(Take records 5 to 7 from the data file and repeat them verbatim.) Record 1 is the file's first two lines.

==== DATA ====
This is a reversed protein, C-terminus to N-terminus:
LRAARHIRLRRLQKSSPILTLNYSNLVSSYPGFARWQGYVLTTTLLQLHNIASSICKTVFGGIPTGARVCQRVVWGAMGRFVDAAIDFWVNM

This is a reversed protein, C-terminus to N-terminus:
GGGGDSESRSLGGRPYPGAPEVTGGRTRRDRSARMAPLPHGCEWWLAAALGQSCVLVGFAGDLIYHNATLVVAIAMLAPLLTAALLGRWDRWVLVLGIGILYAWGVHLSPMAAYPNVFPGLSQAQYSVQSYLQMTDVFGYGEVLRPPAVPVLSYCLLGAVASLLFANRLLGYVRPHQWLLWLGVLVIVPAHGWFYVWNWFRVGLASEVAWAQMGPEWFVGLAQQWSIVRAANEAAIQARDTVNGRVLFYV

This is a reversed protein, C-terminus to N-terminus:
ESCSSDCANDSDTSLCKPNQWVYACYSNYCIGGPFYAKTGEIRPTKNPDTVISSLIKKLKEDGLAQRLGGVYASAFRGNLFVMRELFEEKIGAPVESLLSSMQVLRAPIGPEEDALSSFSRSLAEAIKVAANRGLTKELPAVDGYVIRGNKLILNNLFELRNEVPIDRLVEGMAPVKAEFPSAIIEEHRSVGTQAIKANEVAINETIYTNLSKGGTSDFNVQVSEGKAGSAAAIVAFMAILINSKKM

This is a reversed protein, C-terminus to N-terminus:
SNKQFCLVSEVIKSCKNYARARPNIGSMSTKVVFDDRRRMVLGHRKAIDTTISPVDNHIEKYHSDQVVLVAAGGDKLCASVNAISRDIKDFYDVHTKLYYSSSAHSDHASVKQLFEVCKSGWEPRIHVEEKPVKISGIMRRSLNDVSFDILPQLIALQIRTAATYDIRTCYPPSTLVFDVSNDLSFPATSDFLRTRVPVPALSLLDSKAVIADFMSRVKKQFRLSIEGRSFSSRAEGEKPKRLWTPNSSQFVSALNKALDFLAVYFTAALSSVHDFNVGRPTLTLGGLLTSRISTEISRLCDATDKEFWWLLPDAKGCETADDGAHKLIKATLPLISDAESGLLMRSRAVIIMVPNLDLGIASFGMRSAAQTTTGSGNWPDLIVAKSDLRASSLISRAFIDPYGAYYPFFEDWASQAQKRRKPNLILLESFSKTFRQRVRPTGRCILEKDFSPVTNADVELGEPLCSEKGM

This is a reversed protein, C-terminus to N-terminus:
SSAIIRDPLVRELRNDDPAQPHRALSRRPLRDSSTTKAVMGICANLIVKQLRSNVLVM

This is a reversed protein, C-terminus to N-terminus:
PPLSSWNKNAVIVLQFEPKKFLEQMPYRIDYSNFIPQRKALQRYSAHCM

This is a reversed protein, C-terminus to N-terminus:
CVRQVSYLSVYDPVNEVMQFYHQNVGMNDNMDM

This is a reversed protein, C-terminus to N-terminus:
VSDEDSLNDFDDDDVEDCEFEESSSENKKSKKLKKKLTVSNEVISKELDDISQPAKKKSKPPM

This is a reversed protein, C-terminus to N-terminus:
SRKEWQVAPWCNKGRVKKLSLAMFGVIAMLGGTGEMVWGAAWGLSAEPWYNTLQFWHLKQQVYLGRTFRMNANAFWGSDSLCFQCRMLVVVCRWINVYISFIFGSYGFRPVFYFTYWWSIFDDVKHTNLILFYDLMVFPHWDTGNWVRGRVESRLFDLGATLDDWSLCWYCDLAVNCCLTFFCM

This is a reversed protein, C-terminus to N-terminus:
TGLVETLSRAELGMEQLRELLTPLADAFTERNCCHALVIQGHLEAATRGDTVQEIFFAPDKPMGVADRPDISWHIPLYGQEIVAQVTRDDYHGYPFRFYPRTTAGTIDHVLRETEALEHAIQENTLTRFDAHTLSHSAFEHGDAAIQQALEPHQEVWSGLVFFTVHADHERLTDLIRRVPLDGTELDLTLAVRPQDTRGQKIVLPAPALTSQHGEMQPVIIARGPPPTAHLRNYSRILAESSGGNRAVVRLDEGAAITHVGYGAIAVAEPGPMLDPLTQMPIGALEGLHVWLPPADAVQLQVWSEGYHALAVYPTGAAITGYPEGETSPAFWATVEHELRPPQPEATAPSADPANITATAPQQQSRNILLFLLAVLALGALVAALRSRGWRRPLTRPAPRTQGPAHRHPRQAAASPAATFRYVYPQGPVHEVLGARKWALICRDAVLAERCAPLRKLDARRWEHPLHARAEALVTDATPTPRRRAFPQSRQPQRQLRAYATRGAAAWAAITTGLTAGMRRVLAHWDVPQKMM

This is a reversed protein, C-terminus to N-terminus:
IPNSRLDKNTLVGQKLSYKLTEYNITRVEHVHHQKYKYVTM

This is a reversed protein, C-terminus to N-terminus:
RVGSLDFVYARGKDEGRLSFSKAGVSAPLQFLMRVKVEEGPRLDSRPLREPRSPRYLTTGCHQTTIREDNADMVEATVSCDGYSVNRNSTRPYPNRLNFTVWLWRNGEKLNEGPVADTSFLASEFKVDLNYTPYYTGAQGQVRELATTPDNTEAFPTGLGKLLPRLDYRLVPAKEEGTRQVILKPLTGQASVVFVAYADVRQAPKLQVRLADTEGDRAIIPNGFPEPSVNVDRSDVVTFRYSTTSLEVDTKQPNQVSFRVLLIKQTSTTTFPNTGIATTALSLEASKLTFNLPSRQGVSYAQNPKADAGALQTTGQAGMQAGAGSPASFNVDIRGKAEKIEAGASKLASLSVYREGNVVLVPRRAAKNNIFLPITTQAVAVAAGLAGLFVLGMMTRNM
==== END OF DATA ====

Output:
This is a reversed protein, C-terminus to N-terminus:
SSAIIRDPLVRELRNDDPAQPHRALSRRPLRDSSTTKAVMGICANLIVKQLRSNVLVM

This is a reversed protein, C-terminus to N-terminus:
PPLSSWNKNAVIVLQFEPKKFLEQMPYRIDYSNFIPQRKALQRYSAHCM

This is a reversed protein, C-terminus to N-terminus:
CVRQVSYLSVYDPVNEVMQFYHQNVGMNDNMDM